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Did your professional services or healthcare business hunker down during the pandemic and pull back spending on things like marketing and advertising? In some law and accountancy firms, for example, employees were furloughed,  impacting their ability to take on new clients or new work. Emerging from the pandemic and now that the furlough scheme has ended, companies are getting back to full strength and are looking again at their marketing.

How much should you spend on marketing?

Leading agency Nuanced Media claims new businesses should set 12-20% of their gross revenue aside for their marketing budget, whilst more established companies should spend 6-12%. As with most business decisions, what you spend on marketing will depend on the type of industry you work in and what you are trying to achieve. A fledgling business is more likely to need to spend more at the early stages to build its brand presence and achieve a place in their target market. However, as a brand becomes more well-known, generating increased customer loyalty, the marketing spend can decrease.

Where do you find good marketers?

The Chartered Institute of Marketing conducted a survey in July/August 2020 and concluded that 9% of marketers had been made redundant, 20% had to take a pay cut and 17.5% were forced to use up their annual leave. The pool of available talent was severely diminished!

Rising costs

You may be surprised to hear that marketing salaries have rocketed in recent months. A report in Marketing Week carried the rather alarming headline “Marketing salaries jump ‘by as much as 50%’ as job market bounces back”! The article highlights the main issue – a lack of experienced and skilled people for the number of jobs available, particularly at senior levels, leading to a “war for talent”. Hiring an in-house marketer appears to have become increasingly challenging and expensive in the current climate.

Good marketing doesn’t have to cost the earth

A while back we blogged about outsourcing marketing and its advantages:

  • Cost-effective – save on the overheads of employing a team member
  • Access to specialists – external support can be brought on board for specific projects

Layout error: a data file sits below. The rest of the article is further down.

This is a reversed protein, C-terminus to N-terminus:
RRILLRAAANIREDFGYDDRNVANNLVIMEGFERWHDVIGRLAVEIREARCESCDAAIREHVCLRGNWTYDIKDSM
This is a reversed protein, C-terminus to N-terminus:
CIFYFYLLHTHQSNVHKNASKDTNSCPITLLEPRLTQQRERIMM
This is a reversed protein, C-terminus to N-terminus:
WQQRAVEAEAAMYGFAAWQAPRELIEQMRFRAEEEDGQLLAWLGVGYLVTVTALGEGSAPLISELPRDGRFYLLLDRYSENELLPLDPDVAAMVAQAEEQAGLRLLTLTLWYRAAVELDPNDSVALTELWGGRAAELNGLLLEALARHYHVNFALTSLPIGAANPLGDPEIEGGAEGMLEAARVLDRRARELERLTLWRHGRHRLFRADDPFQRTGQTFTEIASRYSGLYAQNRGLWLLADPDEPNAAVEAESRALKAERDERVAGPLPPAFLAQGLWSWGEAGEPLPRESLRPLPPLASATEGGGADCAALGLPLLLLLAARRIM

• External insight and opinion – an independent view of your business and new ideas
  • Return on investment – accountability and trackable results

If lockdown and remote working has taught us anything, it is that workers are capable of getting on with the job without being in the same office. An outsourced marketing department functions in the same way.

There are a range of outsourced marketing options depending on budget, size of the business and its growth aspirations. Larger marketing agencies can take responsibility for the entire development and deployment of a marketing strategy. At the other end of the scale there are single-person consultancies, who could meet some, but possibly not all, of the business’ marketing needs. Or a business could ‘shop around’ and bring on board a number of individuals and agencies, specialists in their field, for specific projects. There are advantages, disadvantages and budgetary implications for each.

How can we help?

Cal Partners worked throughout the pandemic, and continue to do so, as an outsourced marketing department for many clients in the professional services and healthcare sectors. We work in partnership with business owners and management who, busy with the “day job”, lack time, budget and resource to develop and equally importantly actually implement a successful marketing strategy and its component tactics.

About the author

Alison O'Neill

Account Manager, Alison, is a former Forensic Scientist who moved into professional services marketing in 2008 and is a Chartered Marketer and Member of the Chartered Institute of Marketing (MCIM).

Marketing for Professional Services

Cal Partners

The go-to strategic marketing partner for ambitious professional services